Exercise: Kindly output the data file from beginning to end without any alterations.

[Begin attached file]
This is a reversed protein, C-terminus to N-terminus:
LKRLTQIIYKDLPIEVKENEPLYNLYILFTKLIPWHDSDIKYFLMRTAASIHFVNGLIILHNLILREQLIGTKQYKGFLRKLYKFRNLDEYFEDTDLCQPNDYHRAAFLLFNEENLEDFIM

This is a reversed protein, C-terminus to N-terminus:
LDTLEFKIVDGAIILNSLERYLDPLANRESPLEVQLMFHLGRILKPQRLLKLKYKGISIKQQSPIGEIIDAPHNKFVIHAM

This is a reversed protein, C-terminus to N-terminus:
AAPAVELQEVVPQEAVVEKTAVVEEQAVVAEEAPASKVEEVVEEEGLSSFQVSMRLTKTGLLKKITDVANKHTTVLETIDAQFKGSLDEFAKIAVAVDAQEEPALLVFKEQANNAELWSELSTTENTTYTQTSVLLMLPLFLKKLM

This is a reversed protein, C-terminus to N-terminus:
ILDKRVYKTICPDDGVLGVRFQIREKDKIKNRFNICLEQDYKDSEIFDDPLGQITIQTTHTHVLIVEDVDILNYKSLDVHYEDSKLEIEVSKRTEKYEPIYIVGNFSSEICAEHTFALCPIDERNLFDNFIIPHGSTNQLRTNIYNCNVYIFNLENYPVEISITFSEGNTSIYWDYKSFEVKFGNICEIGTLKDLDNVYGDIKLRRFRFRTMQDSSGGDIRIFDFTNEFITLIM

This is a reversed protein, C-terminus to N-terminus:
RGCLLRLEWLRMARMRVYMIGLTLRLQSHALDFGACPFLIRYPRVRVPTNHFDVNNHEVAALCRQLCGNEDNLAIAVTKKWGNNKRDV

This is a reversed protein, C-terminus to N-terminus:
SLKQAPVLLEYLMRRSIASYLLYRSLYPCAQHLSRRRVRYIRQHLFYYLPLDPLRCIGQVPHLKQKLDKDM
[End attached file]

This is a reversed protein, C-terminus to N-terminus:
LKRLTQIIYKDLPIEVKENEPLYNLYILFTKLIPWHDSDIKYFLMRTAASIHFVNGLIILHNLILREQLIGTKQYKGFLRKLYKFRNLDEYFEDTDLCQPNDYHRAAFLLFNEENLEDFIM

This is a reversed protein, C-terminus to N-terminus:
LDTLEFKIVDGAIILNSLERYLDPLANRESPLEVQLMFHLGRILKPQRLLKLKYKGISIKQQSPIGEIIDAPHNKFVIHAM

This is a reversed protein, C-terminus to N-terminus:
AAPAVELQEVVPQEAVVEKTAVVEEQAVVAEEAPASKVEEVVEEEGLSSFQVSMRLTKTGLLKKITDVANKHTTVLETIDAQFKGSLDEFAKIAVAVDAQEEPALLVFKEQANNAELWSELSTTENTTYTQTSVLLMLPLFLKKLM

This is a reversed protein, C-terminus to N-terminus:
ILDKRVYKTICPDDGVLGVRFQIREKDKIKNRFNICLEQDYKDSEIFDDPLGQITIQTTHTHVLIVEDVDILNYKSLDVHYEDSKLEIEVSKRTEKYEPIYIVGNFSSEICAEHTFALCPIDERNLFDNFIIPHGSTNQLRTNIYNCNVYIFNLENYPVEISITFSEGNTSIYWDYKSFEVKFGNICEIGTLKDLDNVYGDIKLRRFRFRTMQDSSGGDIRIFDFTNEFITLIM

This is a reversed protein, C-terminus to N-terminus:
RGCLLRLEWLRMARMRVYMIGLTLRLQSHALDFGACPFLIRYPRVRVPTNHFDVNNHEVAALCRQLCGNEDNLAIAVTKKWGNNKRDV

This is a reversed protein, C-terminus to N-terminus:
SLKQAPVLLEYLMRRSIASYLLYRSLYPCAQHLSRRRVRYIRQHLFYYLPLDPLRCIGQVPHLKQKLDKDM